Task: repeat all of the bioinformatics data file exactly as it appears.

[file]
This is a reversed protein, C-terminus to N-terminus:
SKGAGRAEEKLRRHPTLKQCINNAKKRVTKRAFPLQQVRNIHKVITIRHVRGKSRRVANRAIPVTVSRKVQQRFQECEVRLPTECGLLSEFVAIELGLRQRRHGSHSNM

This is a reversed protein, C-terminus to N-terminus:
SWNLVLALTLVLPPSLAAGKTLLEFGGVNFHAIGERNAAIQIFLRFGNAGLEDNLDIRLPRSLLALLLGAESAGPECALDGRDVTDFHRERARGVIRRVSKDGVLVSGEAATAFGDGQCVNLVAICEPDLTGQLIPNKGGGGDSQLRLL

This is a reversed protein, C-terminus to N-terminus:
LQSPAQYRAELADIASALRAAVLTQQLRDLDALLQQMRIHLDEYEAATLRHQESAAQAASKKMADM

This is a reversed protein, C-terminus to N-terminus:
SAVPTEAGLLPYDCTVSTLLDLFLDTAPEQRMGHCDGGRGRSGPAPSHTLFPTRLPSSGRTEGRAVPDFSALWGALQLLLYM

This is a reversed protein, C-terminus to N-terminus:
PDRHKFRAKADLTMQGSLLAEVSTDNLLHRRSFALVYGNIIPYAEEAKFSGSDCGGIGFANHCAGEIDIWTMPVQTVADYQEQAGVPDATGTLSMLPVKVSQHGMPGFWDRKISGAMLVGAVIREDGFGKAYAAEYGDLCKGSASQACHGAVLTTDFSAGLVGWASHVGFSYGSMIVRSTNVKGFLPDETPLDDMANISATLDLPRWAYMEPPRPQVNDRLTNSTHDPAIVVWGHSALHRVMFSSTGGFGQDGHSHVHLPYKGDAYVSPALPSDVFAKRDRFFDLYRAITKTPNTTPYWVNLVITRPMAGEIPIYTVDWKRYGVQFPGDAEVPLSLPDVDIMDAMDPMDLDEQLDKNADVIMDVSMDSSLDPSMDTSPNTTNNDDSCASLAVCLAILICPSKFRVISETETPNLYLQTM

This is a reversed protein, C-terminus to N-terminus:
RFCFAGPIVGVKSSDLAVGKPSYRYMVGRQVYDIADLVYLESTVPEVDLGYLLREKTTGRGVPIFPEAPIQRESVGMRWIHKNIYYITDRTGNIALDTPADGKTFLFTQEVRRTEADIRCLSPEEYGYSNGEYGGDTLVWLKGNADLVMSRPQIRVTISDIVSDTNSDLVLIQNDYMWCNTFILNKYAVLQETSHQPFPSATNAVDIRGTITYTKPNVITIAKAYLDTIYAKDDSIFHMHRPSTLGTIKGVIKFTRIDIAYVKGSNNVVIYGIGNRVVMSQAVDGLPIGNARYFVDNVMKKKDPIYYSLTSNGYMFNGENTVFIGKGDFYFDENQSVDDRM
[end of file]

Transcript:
This is a reversed protein, C-terminus to N-terminus:
SKGAGRAEEKLRRHPTLKQCINNAKKRVTKRAFPLQQVRNIHKVITIRHVRGKSRRVANRAIPVTVSRKVQQRFQECEVRLPTECGLLSEFVAIELGLRQRRHGSHSNM

This is a reversed protein, C-terminus to N-terminus:
SWNLVLALTLVLPPSLAAGKTLLEFGGVNFHAIGERNAAIQIFLRFGNAGLEDNLDIRLPRSLLALLLGAESAGPECALDGRDVTDFHRERARGVIRRVSKDGVLVSGEAATAFGDGQCVNLVAICEPDLTGQLIPNKGGGGDSQLRLL

This is a reversed protein, C-terminus to N-terminus:
LQSPAQYRAELADIASALRAAVLTQQLRDLDALLQQMRIHLDEYEAATLRHQESAAQAASKKMADM

This is a reversed protein, C-terminus to N-terminus:
SAVPTEAGLLPYDCTVSTLLDLFLDTAPEQRMGHCDGGRGRSGPAPSHTLFPTRLPSSGRTEGRAVPDFSALWGALQLLLYM

This is a reversed protein, C-terminus to N-terminus:
PDRHKFRAKADLTMQGSLLAEVSTDNLLHRRSFALVYGNIIPYAEEAKFSGSDCGGIGFANHCAGEIDIWTMPVQTVADYQEQAGVPDATGTLSMLPVKVSQHGMPGFWDRKISGAMLVGAVIREDGFGKAYAAEYGDLCKGSASQACHGAVLTTDFSAGLVGWASHVGFSYGSMIVRSTNVKGFLPDETPLDDMANISATLDLPRWAYMEPPRPQVNDRLTNSTHDPAIVVWGHSALHRVMFSSTGGFGQDGHSHVHLPYKGDAYVSPALPSDVFAKRDRFFDLYRAITKTPNTTPYWVNLVITRPMAGEIPIYTVDWKRYGVQFPGDAEVPLSLPDVDIMDAMDPMDLDEQLDKNADVIMDVSMDSSLDPSMDTSPNTTNNDDSCASLAVCLAILICPSKFRVISETETPNLYLQTM

This is a reversed protein, C-terminus to N-terminus:
RFCFAGPIVGVKSSDLAVGKPSYRYMVGRQVYDIADLVYLESTVPEVDLGYLLREKTTGRGVPIFPEAPIQRESVGMRWIHKNIYYITDRTGNIALDTPADGKTFLFTQEVRRTEADIRCLSPEEYGYSNGEYGGDTLVWLKGNADLVMSRPQIRVTISDIVSDTNSDLVLIQNDYMWCNTFILNKYAVLQETSHQPFPSATNAVDIRGTITYTKPNVITIAKAYLDTIYAKDDSIFHMHRPSTLGTIKGVIKFTRIDIAYVKGSNNVVIYGIGNRVVMSQAVDGLPIGNARYFVDNVMKKKDPIYYSLTSNGYMFNGENTVFIGKGDFYFDENQSVDDRM